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Sometimes you simply want to put multiple plots side by side and call it a day, but often you want the end result to stand forth like a collective thing. To achieve that you would often add a title and other textual cues. This guide will teach you how to do that.

As always, we start with some plots.

p1 <- ggplot(mtcars) + 
  geom_point(aes(mpg, disp)) + 
  ggtitle('Plot 1')

p2 <- ggplot(mtcars) + 
  geom_boxplot(aes(gear, disp, group = gear)) + 
  ggtitle('Plot 2')

p3 <- ggplot(mtcars) + 
  geom_point(aes(hp, wt, colour = mpg)) + 
  ggtitle('Plot 3')

p4 <- ggplot(mtcars) + 
  geom_bar(aes(gear)) + 
  facet_wrap(~cyl) + 
  ggtitle('Plot 4')

Titles, subtitles and captions

One of the most needed things is to add descriptive text to your plot ensemble. To achieve this, you simply add it to your patchwork using plot_annotation()

patchwork <- (p1 + p2) / p3
patchwork + plot_annotation(
  title = 'The surprising truth about mtcars',
  subtitle = 'These 3 plots will reveal yet-untold secrets about our beloved data-set',
  caption = 'Disclaimer: None of these plots are insightful'

It is important to note that plot annotations only have an effect on the top-level patchwork. Any annotation added to nested patchworks are (currently) lost. If you need to have annotations for a nested patchwork you’ll need to wrap it in wrap_elements() with the side-effect that alignment no longer works.


Often, especially in scientific literature, multiple plots are collected in a single figure and referred to by a tag. While such tags could be added manually, it is much simpler to let patchwork handle it for you, using the auto-tagging functionality. This is turned on by setting tag_level in plot_annotation() to a value indicating the family of symbols to use for tagging: '1' for Arabic numerals, 'A' for uppercase Latin letters, 'a' for lowercase Latin letters, 'I' for uppercase Roman numerals, and 'i' for lowercase Roman numerals.

patchwork + plot_annotation(tag_levels = 'A')

Tags uses the theming of the plot they are applied to, so make sure they match up, or modify the theming of all plots using & (see the Plot Assembly guide).

patchwork + 
  plot_annotation(tag_levels = 'A') & 
  theme(plot.tag = element_text(size = 8))

When the patchwork contains nested layouts the tagging will recurse into them by default, but you can tell it to define a new tagging level with the tag_level argument in plot_layout(). You can then provide multiple tag-types to tag_levels to define how subtagging should be enumerated.

patchwork[[1]] <- patchwork[[1]] + plot_layout(tag_level = 'new')
patchwork + plot_annotation(tag_levels = c('A', '1'))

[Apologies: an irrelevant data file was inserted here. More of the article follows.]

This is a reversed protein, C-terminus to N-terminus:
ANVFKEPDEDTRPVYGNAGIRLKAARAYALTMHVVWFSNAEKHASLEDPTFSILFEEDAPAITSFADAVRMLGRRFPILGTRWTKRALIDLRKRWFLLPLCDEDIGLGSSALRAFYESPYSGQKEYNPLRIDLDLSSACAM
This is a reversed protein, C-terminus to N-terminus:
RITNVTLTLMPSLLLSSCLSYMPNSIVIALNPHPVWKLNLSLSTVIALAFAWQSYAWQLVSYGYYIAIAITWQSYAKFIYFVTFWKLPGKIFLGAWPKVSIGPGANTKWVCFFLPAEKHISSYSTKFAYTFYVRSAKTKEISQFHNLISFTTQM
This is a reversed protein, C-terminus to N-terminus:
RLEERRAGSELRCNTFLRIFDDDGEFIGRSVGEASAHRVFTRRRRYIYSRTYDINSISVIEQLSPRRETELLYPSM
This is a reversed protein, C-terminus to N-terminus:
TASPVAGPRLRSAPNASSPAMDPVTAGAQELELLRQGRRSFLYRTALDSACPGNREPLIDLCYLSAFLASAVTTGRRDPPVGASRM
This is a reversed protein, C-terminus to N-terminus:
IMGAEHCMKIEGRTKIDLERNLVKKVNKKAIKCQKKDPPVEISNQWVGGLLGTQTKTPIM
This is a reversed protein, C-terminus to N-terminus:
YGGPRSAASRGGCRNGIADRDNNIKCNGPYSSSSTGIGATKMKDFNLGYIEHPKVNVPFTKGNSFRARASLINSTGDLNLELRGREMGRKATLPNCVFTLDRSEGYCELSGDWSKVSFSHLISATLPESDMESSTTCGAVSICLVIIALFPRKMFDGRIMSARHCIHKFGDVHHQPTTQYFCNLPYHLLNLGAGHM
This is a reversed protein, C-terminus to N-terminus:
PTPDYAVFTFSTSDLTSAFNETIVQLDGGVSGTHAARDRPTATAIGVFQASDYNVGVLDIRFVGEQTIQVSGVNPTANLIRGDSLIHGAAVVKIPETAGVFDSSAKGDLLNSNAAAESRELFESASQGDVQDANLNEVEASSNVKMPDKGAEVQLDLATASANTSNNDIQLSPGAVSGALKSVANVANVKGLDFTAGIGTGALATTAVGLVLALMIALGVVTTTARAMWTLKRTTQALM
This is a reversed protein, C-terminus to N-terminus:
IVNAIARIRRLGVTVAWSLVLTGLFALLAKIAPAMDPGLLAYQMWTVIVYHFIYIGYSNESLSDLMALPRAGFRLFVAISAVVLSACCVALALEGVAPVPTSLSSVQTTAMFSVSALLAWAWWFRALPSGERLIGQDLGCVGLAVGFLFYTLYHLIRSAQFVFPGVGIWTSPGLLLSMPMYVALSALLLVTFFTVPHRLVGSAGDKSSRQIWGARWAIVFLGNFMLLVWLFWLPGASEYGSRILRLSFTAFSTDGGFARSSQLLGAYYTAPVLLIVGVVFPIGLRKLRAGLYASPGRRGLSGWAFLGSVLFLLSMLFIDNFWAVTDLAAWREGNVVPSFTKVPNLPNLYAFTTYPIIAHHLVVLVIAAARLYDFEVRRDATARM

With plot_annotation()it is also possible to define separator, prefix, and suffix for the tag, but don’t go overboard with it:

patchwork + plot_annotation(tag_levels = c('A', '1'), tag_prefix = 'Fig. ',
                            tag_sep = '.', tag_suffix = ':')

The default ggplot2 theme puts the tag in its own row and column that will expand to fit. For longer tag text this will look weird, so it is better to place it on top of the plot region:

patchwork + 
  plot_annotation(tag_levels = c('A', '1'), tag_prefix = 'Fig. ', tag_sep = '.', 
                  tag_suffix = ':') & 
  theme(plot.tag.position = c(0, 1),
        plot.tag = element_text(size = 8, hjust = 0, vjust = 0))

Lastly it is also possible to provide you own tag sequence instead of relying on the build in ones. Passing a list of character vectors will do just that (note that this can be mixed with the standard sequences):

patchwork + 
  plot_annotation(tag_levels = list(c('#', '&'), '1'))

If you provide more plots than your custom sequence support the excess plots will get empty tags so make sure that there’s enough.

Styling the patchwork

Most of the style of the patchwork is made up by the themes of the individual patches. For a coherent look, don’t mix widely different looks. Setting the background colour of a single plot to a different shade is an effective way to highlight it, but e.g. different fonts or line widths will just look like a mess. The patchwork itself has a few elements itself that is susceptible to theming: A background, a margin, and title, subtitle & caption. The theme of the patchwork is by default the default ggplot2 theme. It can be changed though, in two different ways. The easiest is to simply use & with a theme element. This operator will add to the theme of all subplots as well as to the theme of the patchwork itself:

patchwork + 
  plot_annotation(title = 'The surprising truth about mtcars') & 
  theme(text = element_text('mono'))

If you need to address only the theme of the patchwork itself (e.g. for making the patchwork title larger than the plot titles), it can be done with the theme argument in plot_annotation() (note that the use of one does not exclude the other):

patchwork + 
  plot_annotation(title = 'The surprising truth about mtcars',
                  theme = theme(plot.title = element_text(size = 18))) & 
  theme(text = element_text('mono'))

Want more?

Now you know how to annotate and style your patchwork. Read the other guides about assembling and laying out patchwork to master all of patchwork.